July Roundup: New Laws Restrict Free Expression

Legal experts held a meeting on July 10 in the Cambodian Ministry of Interior to review the content of the draft law on cybercrime. | Facebook

CYRILLA’s monthly roundup highlights digital rights legal updates and trends to contextualize the legislation and caselaw in our database. As governments continue to propose restrictive new laws in the name of progress, the CYRILLA Collaborative is committed to documenting these instances. Al-Jazeera English recently covered our efforts to catalogue legislation and caselaw in the Middle East and North Africa in an article about the continued threats newly introduced “cyberspace” legislation poses to activism.

This month, we explore legislation that threatens free expression in Southeast Asia, the worsening environment for freedom of expression in Hong Kong, a Turkish court ruling, and a number of detentions that infringe on fundamental rights.

A Dangerous Pattern for Free Expression in Southeast Asia

In Southeast Asia, a number of new laws restrict digital rights. In Cambodia, the ministries of Interior and Justice are reviewing a draft law on cybercrime, allegedly to catch up with other developing countries’ legislation. However, Cambodian activists and human rights defenders have expressed concerns that the government might use the law to restrict the freedoms of critics of the government.

In Singapore, the government recently passed the Protection from Online Falsehoods and Manipulation Act (POFMA) in May, citing the need to prevent the spread of “fake news.” The law gives ministers the ability to order social media companies to “correct” or remove content that the government disagrees with. Many journalists and press-freedom activists state that the law, which will come into force later this year, is a “straightforward power grab” and a “mechanism for expanding government controls into digital world.”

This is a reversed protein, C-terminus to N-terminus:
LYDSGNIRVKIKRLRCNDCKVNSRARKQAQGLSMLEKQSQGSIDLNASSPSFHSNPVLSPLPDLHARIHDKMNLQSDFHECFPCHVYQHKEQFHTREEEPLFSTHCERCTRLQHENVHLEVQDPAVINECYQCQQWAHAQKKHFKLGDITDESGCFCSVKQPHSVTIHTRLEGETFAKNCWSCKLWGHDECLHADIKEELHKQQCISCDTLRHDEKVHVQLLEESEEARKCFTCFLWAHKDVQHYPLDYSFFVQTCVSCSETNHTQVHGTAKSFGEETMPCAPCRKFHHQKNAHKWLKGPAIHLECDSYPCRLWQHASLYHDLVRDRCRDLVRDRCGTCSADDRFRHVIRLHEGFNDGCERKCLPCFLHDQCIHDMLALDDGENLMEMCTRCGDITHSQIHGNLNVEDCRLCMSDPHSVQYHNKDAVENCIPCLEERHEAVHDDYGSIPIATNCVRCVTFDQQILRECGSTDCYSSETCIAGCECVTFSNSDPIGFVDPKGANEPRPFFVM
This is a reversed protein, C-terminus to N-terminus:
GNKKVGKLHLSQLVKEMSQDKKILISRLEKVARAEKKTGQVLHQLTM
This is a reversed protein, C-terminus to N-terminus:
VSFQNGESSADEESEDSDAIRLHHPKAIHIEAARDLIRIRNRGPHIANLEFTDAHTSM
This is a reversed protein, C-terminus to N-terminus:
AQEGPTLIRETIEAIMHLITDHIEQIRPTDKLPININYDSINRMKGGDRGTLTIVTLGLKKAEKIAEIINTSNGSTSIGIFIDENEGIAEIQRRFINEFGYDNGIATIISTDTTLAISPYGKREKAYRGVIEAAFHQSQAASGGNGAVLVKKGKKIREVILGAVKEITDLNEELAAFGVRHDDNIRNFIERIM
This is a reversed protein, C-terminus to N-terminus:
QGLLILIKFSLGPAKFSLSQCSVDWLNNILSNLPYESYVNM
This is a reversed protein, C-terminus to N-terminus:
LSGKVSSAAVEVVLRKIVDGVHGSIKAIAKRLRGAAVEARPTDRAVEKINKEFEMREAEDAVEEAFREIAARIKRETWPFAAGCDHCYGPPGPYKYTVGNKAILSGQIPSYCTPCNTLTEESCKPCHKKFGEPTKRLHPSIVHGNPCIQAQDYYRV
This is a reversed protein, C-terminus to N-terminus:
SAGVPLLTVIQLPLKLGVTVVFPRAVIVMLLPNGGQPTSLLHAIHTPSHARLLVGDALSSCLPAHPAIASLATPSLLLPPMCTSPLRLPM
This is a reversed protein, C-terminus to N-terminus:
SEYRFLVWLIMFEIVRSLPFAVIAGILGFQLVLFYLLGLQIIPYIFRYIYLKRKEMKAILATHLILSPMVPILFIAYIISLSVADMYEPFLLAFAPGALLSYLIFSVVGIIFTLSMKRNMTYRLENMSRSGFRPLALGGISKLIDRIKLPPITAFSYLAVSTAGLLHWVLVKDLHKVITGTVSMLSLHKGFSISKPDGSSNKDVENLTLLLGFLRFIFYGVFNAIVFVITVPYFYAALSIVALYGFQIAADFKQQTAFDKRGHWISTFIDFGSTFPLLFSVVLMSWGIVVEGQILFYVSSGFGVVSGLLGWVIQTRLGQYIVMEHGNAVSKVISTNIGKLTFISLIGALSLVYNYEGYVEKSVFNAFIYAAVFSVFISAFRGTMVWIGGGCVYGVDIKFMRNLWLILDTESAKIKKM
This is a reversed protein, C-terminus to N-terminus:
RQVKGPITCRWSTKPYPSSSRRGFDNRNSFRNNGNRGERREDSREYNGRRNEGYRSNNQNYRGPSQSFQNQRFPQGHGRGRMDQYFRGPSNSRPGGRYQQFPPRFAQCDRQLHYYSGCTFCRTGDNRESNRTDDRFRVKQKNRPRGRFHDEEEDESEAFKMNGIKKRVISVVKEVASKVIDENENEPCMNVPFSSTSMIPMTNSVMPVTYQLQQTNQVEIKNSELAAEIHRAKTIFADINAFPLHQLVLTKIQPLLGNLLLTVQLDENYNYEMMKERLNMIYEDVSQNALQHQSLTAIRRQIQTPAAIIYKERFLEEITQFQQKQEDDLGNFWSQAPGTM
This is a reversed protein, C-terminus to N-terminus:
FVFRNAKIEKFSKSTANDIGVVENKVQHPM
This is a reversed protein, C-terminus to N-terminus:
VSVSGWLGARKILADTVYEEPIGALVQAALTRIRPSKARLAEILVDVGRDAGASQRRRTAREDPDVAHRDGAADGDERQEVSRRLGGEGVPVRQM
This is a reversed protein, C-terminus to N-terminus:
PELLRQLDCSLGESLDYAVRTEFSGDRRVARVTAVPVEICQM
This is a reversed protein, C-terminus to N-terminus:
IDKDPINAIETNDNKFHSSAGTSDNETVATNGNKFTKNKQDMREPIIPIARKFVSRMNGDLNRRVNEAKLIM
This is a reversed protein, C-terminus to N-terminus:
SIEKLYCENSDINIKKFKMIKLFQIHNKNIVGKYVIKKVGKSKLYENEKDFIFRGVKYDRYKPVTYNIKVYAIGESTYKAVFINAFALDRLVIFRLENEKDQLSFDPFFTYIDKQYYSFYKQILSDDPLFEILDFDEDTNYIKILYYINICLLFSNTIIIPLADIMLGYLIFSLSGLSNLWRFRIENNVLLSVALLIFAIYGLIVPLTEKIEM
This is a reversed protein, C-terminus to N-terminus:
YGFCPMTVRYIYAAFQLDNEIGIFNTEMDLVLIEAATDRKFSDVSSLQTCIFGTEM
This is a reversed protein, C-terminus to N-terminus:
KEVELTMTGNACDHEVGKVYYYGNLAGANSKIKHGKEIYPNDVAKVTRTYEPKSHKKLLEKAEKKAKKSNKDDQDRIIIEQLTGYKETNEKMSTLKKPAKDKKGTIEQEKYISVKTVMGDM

Deteriorating Situation for Freedom of Expression in Hong Kong

In Hong Kong, the legislation has not necessarily gotten worse, but the situation for freedom of expression has deteriorated. Amidst the protests, which have turned increasingly violent, The Hong Kong Journalists Association (HKJA) recently published their annual report, which claims 2019 is “the worst year” for freedom of expression since the city’s post-colonial history begun in 1997. The study, “Red Line Stifles Freedoms,” documents a number of incidents that demonstrate the government’s strong control over the press. In an official statement, HKJA urged the government “to reaffirm their commitment to freedom of expression and freedom of press through concrete actions,” including withdrawing the controversial extradition bill and enacting a freedom to access information law.

Turkish Court Rejects Claim it Violated Right to Freedom of Expression

Earlier this month, the Turkish Constitutional Court rejected a complaint claiming authorities violated the right to freedom of expression by censoring online content. Academics Kerem Altıparmak and Yaman Akdeniz submitted the complaint, which contained examples of blocked Twitter accounts and domains “belonging to individuals and organizations critical of the government.” From 2014 and 2018, Turkish authorities prevented users from accessing between 245,825 websites and domains, according to a report by the Istanbul Freedom of Expression Association (İFÖD).

Human Rights Defenders Detained for Expressing Their Right to Free Speech

Authorities detained a number of human rights defenders, artists, and activists. Recently, Israeli authorities arrested Dareen Tatour, a Palestinian poet. She was released nine months ago after a five month prison term and three years of house arrest. Last week, Israeli prosecutors filed an appeal with the Supreme Court to reopen a case against her concerning a poem she posted online.

In Nigeria, authorities have detained journalist Jones Abir again. He had been detained for two years without a trial until August 2018, because as Amnesty International states, “journalists, bloggers and people that stand up for human rights in Nigeria are constantly being arrested, harassed and intimidated by the authorities.” According to human rights groups, the government continually trumps up charges to jail people who speak against them.

Burmese filmmaker Min Htin Ko Ko Gyi has has also spent three months under arrest after he criticized the military on Facebook.

If you have any feedback or would like to suggest a story, let us know in the comments or send us an email at collaborative[at]CYRILLA.org.

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